Okay, I think to myself. I never wanted someone to tell me it would be easy to do cool stuff with two kids. I just wanted to hear that it was possible.
Then I think about my friend, also a musician, who did a cross-country tour for a whole summer with his wife and two tiny kids and their gear expertly packed into in a minivan. Or the mom I knew who would show up at my house for violin lessons with five young kids and a stack of books and Starbucks in hand, and her kids would read, read, read for 90 minutes and then didn’t want to leave at the end because they couldn’t be torn away from their books. Or my other friend who raised her toddler on a tour bus.
To be honest, I’m still working on my attitude about adapting my life to having two kids; it’s something I want in the long term and struggle to want in the short term. But day by day I’m formulating a firm hope that The Curiosity Project, which is great with one kid, will be amazing with two. That we will still find adventure everywhere, in our own backyard and beyond. That we will venture out, even sometimes when I don’t feel like it. That we will stay rooted in community and maintain an outward focus. That I will keep thinking about and working on big ideas and projects outside my home, regardless of whether I’m paid to do so. That I don’t have to be a “baby person” (I’m not) to genuinely like my kids, enjoy their company, and consider them incredible human beings. That there might not be a model for what I want to do as a full-time mom, and I’ll have to use a lot of trial and error, and I’ll most likely end up with a car that’s covered in baby milk and smells like a California-sized diaper, but, by golly, we’re going to do interesting stuff, even when my husband isn’t off of work. Some days, it might mean taking huge adventures via books on our comfortable couch. Other days, it might mean exploring our city with a monstrous double stroller, fueled by curiosity and whatever drops of my coffee I manage not to spill. On special days, I hope it will mean mustering up a good deal of energy, clearing the schedule, and jumping on an airplane or driving to a national park or making a record in Canada.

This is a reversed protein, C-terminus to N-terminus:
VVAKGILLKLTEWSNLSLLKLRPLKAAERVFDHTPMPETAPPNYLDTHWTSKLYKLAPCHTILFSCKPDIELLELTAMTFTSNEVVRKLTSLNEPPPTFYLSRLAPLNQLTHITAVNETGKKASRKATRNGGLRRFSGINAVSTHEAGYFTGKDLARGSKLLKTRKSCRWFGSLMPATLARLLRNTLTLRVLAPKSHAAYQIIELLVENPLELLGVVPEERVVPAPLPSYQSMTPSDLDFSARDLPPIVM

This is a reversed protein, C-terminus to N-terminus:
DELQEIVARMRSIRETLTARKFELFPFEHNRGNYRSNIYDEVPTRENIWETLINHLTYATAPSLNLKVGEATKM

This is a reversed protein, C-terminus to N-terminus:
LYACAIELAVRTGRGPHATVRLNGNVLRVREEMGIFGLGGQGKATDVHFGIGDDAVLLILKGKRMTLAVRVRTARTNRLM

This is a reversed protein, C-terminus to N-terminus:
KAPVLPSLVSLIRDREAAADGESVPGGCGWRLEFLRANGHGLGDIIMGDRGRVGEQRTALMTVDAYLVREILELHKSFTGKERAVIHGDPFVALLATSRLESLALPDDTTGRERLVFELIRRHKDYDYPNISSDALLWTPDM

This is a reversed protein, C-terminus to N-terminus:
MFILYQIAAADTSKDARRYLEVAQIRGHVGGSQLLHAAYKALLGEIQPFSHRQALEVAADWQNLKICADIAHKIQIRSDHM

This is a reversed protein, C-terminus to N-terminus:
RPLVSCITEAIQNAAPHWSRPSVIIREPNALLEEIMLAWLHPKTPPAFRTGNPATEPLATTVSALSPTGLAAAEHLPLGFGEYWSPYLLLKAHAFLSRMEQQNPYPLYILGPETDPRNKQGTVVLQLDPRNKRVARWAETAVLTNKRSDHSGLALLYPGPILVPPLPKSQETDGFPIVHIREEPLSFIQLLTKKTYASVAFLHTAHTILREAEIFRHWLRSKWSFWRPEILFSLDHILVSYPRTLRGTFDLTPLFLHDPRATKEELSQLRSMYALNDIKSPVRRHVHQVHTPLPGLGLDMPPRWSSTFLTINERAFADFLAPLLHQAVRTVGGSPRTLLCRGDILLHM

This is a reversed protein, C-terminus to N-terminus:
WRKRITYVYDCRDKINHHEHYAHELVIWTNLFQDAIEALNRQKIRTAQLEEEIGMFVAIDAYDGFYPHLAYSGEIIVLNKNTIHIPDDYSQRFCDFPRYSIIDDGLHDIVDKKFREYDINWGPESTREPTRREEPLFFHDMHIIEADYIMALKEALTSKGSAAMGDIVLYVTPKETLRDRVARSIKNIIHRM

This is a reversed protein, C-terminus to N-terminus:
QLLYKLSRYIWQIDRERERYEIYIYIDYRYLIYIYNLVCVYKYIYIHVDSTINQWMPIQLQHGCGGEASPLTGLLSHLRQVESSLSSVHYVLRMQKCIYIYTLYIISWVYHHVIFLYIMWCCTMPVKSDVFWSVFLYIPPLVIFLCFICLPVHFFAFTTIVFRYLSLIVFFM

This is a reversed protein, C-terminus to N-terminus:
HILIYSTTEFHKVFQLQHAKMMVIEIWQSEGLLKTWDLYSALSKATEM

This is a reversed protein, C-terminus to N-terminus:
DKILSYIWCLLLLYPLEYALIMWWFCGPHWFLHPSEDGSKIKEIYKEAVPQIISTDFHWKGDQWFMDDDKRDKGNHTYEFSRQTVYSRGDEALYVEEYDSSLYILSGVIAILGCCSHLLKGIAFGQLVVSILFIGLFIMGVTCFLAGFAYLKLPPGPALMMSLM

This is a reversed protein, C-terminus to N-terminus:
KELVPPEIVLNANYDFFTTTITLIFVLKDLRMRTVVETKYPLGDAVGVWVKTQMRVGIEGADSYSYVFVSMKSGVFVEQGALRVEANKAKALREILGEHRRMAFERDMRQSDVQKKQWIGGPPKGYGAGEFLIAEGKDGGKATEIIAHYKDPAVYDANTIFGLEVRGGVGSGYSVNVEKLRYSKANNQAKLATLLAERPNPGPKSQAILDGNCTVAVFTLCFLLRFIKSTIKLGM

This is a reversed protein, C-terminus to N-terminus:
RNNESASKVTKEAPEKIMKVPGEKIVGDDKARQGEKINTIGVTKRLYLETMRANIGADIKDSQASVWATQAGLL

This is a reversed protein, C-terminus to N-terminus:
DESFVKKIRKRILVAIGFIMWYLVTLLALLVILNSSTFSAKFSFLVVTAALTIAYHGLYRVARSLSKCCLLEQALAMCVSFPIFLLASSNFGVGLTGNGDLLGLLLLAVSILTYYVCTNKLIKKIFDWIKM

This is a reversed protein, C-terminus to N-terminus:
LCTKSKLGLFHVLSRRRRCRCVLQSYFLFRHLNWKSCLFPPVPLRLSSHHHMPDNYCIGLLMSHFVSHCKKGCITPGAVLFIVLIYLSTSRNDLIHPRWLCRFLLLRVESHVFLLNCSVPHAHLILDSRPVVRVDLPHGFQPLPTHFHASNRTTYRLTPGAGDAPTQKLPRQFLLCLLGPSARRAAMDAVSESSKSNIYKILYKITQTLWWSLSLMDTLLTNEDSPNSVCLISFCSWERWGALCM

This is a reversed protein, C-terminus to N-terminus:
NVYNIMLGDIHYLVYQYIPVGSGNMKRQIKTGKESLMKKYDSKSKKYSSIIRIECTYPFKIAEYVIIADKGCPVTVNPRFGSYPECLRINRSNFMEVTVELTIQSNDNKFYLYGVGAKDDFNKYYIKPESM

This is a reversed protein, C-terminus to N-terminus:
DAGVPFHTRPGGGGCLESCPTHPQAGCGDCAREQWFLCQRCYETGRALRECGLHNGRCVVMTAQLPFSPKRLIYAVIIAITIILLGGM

Can I guarantee that I’ll be able to pull this off, or that it will look the way I hope it will? No way. Do I realize that I’ll probably spend a couple of months, starting in March, camped out on my own couch? Yes, with coffee in hand (come visit and bring me news of the outside world!). But I don’t think that I have to accept one of the two viewpoints that current mom culture seems to be offering me: that having multiple kids is a gauntlet to dread, or that it’s something to be embraced at the exclusion of nearly everything else. There must be a third option, because I don’t think this has to be the part where life as I know it ends. And I’d like to take that as a challenge.